In the face of this situation indignation is spreading throughout those countries; protests and street fights are breaking out everywhere, essentially incited by workers and youth against the adjustment measures. Those at the forefront of this struggle include students who face the growing challenges of remaining in school while having no real prospect of getting jobs, along with unemployed workers displaced by cuts, and the youth of immigrant families living in the urban poorest neighborhoods.
They all come out to fight, pushing forward the struggle, and pressing on the existing labor unions which, under the leadership of entrenched labor bureaucracies, either try to ignore them or end up mobilizing in order to prevent the emergence of independent forms of organization beyond their influence or control.
In many of the European urban centers the conflict for the moment is taking the form of popular eruptions that are often impotent and above all lacking in the participation of workers in an organic form (as a social class). After the discontinuity and defeat of some of these struggles we have seen a swing in the direction of sweeping conservative electoral victories (Portugal, Spain, Ireland, Austria, Belgium, Netherlands and Poland) and opinion polls in the same direction in Italy, Greece, Hungary and Iceland. This has been confirmed with the results of the first round of the French elections where the neofascist National Front obtained 18% of the votes and an emerging political map is showing that, together with similar groups, this trend is reaching dangerously 25% of the European electorate.
In the last five years we have observed dozens of regional and national crises like the current one. In all of them there is mass popular resistance of different magnitudes, some of which have even provoked the fall of national governments. Nevertheless the end result has consistently been merely the imposition of new and deeper economic adjustments which only produce more pain than the one that prompted the original resistance. None of these solutions offered by the state are ever any improvement to the social conditions for the impoverished masses.
How does this process work?
Why is it that despite the brutal fall in the standard of living coupled with state repression as the only response to demands, we still can not get to replace the official policies for others that benefit the masses. What should the people do to achieve changes in their favor? Is this something impossible to accomplish?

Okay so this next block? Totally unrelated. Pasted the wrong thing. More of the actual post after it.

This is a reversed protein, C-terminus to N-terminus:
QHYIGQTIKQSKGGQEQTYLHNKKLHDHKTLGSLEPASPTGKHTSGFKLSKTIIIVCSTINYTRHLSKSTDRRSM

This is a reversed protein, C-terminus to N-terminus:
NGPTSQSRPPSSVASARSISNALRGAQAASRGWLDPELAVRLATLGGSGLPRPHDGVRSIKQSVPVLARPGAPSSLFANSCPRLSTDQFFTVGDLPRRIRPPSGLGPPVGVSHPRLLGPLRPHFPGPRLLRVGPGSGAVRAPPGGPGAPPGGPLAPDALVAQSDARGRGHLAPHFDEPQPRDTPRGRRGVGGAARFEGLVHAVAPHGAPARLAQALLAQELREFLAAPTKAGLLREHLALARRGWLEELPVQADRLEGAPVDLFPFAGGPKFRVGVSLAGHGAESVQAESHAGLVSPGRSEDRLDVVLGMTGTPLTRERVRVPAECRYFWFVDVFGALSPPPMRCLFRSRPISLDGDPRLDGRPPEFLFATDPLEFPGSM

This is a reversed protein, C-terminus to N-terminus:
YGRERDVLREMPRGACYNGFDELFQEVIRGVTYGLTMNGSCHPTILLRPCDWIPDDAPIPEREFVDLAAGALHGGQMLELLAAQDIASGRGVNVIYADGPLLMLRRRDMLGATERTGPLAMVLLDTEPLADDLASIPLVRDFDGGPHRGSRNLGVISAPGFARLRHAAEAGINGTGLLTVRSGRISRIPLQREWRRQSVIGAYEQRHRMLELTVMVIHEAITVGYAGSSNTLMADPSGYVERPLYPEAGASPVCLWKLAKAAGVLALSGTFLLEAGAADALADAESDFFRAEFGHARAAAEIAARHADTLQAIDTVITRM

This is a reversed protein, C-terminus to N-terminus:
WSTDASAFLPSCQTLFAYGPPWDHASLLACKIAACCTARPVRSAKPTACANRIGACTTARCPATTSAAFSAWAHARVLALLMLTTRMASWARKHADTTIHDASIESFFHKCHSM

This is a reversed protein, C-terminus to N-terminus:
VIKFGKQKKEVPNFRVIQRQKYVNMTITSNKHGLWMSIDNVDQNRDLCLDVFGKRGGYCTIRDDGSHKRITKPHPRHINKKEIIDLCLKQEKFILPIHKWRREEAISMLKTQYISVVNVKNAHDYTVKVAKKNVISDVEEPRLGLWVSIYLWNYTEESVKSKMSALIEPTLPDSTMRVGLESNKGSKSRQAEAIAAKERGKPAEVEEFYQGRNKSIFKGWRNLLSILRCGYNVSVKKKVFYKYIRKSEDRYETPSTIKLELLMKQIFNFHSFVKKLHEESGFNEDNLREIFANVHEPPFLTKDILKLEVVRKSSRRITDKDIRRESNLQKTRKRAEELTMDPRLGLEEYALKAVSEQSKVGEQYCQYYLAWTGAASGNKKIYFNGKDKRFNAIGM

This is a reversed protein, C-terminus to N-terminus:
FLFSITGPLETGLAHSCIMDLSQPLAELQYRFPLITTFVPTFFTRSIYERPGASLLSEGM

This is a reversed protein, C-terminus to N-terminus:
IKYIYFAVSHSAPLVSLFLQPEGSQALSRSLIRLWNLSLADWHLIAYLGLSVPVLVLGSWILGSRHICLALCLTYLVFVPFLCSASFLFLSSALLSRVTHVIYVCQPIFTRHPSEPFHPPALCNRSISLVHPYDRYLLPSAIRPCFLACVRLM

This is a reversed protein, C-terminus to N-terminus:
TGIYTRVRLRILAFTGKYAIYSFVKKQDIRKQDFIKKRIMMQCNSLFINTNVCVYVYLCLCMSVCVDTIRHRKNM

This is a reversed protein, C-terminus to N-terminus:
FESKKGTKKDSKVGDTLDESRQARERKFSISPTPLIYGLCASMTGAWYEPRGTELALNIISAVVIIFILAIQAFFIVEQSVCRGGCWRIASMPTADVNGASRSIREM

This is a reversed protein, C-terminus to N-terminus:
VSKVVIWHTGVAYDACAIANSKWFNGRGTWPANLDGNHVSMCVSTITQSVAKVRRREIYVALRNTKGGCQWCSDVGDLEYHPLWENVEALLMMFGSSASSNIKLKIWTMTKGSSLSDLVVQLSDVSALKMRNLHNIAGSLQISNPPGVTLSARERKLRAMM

The answer is no, it is not impossible. Nobody is saying it is easy; the possibility exists and depends – in principle – on our ability to learn the lessons of the historic struggles of the past, on one side, and also the ability of the workers and the youth to regain faith in their own strength.
Will the Spanish or Greek workers who lose their jobs be able to purchase a taxicab with their severance pay? Would that increase their capacity to demand and mobilize themselves? When the situation is worse are conditions more ripe? None of that is true. The laid off workers, most of them from the middle class and or the labor aristocracy are defenseless to resist, after decades of co-optation by the system.
Europe, along with the USA, has most of the middle class of the world, including the petit bourgeoisie and urban and rural workers that earn high salaries. Historically, they have enjoyed privileges as a result of the imperialist exploitation of colonies and semi-colonies. They represent the social base of a labor bureaucracy that is characterized by its expertise in corrupting the working class and preventing the unions from being vehicles capable of defending working class economic and political rights.
The study of the history of the last four centuries of capitalism has taught us many things, among them is the fact that workers produce everything in society and that capitalists depend on them for profit. It also has taught us that every social and economic gain made by the workers comes at the cost of huge struggles, gains including access to affordable housing, medical care, education and even the right to leisure time. In addition, these gains have been uneven throughout the world, and the biggest gains have taken place in the imperialist countries that have exploited colonies overseas or on their own continent.
Another lesson consists of remembering that the workers of old Europe – the cradle of capitalism – only achieved changes when they led the whole of the people, accepted the challenge, broke up with capitalist organizations, parties and leaders and built their own organizations, parties and leaders.
This situation is not Greek, Portuguese or Polish, it is European and global and the response has to be at the same level. We need to have a movement that raises the issue of the integration of Europe as a new base, a regime led by the working class and the oppressed, only that type of a leadership that will be able to reorganize production and distribution and put it in the service of the masses. In the current stage, isolated nation-states cannot guarantee the maintenance of a standard of living that is even minimally acceptable for the population as a whole.